Authorities wanted increased powers to control financial products, activities and practices.
ESMA and competent authorities now have the power to ban certain financial products, activities or practices, where there is a threat to investor protection, or to the orderly functioning and integrity of the financial markets, or to the stability of the financial system.
The authorities have the power to intervene with the provision and management of financial products, activities and practices. Firms may have to adapt their businesses in line with such potential intervention, ensuring that their businesses are flexible enough to respond to the regulators’ requests. We have already seen the potential impact of this type of practice through recent short selling bans.
Limiting derivative contracts and exposures
Authorities wanted more powers to monitor derivative positions to prevent the build up of firm-specific, sectoral or systemic risk.
Authorities are given powers to request information on a wider range of products (including derivatives). Authorities will also enjoy a wider range of remedies open to them. In respect of commodity derivatives, the markets and trading venues, the EC and national regulators will all have different powers to set position limits to support liquidity, prevent market abuse and support orderly markets, and more detailed position reporting by trading venues will be required.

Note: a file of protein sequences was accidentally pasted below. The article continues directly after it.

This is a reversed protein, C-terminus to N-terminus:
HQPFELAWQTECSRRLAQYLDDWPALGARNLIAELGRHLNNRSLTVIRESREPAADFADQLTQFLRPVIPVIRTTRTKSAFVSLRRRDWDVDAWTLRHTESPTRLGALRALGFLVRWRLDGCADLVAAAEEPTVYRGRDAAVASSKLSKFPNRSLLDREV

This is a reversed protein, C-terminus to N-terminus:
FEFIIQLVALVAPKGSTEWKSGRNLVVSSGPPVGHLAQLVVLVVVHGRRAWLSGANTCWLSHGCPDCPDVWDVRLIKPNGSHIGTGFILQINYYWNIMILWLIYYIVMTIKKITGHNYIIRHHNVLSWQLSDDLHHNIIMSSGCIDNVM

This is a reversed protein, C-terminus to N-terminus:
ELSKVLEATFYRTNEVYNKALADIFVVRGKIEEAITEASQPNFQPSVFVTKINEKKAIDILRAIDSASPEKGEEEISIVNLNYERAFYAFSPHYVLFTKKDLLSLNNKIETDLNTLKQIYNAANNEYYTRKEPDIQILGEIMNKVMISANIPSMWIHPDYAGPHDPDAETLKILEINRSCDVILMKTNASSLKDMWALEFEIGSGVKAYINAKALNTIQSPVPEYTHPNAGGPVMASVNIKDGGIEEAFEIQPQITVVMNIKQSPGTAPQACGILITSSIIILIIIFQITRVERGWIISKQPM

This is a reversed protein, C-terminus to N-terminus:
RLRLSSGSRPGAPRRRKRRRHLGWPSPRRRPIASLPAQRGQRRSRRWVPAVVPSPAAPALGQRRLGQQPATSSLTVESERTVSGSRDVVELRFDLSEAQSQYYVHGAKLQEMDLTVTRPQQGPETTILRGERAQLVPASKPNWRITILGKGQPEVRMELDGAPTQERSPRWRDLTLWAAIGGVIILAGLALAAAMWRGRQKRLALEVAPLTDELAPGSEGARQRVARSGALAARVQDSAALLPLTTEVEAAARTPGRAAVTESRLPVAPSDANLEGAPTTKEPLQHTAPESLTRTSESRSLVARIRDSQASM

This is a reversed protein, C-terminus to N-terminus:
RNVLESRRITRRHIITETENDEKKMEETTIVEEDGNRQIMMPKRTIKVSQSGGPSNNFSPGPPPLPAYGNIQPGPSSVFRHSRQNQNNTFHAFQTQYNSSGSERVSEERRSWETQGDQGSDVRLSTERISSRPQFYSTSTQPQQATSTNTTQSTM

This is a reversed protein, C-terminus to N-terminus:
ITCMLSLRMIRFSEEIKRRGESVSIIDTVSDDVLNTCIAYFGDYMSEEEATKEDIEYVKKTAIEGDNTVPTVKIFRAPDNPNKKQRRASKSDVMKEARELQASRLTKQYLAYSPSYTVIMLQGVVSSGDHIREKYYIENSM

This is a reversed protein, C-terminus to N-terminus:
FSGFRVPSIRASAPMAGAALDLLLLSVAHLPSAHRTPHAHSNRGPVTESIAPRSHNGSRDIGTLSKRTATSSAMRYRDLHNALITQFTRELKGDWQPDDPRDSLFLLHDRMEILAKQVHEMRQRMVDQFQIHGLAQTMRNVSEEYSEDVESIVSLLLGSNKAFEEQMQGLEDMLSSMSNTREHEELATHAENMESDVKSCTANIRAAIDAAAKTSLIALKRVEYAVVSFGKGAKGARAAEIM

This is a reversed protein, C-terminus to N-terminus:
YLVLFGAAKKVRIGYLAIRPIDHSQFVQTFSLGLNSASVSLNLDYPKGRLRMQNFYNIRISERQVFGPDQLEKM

Firms may find that authorities will request more information, and intervene at an earlier stage, to prevent the build up of risk. Firms not only face limits, but could be asked to reduce existing positions.
Member states’ enforcement of MiFID rules and the penalties imposed vary from one country to another.
For certain listed breaches (e.g. failing to meet MiFID requirements on conflicts of interest), there will be new EU requirements for effective sanctions and remedies to be available to the domestic authorities in each state, including a maximum sanction of at least EUR5 million against individuals and at least a maximum sanction of 10% of group world-wide turnover for companies. The authorities must have the power to apply sanctions to the directors and other individuals involved, in addition to sanctions against the company. Sanctions are generally to be published. Whistle blowing processes are also required.
These changes are likely to lead to tougher enforcement with higher penalties, particularly in those states with a weak enforcement record. The reference to 10% of turnover is modelled on EU competition rules where the record fine is over EUR1 billion. This is of a different order to FSA’s current fines which rarely exceed £10 million (although the compensation paid to customers is often much greater).
MiFID legislation refers to the EU but the regime is extended geographically and applies across the 30 countries of the EEA.
See the 2010 consultation paper here.
The concept of regulatory ‘equivalence’ is also used (but in a more limited way) in Solvency II.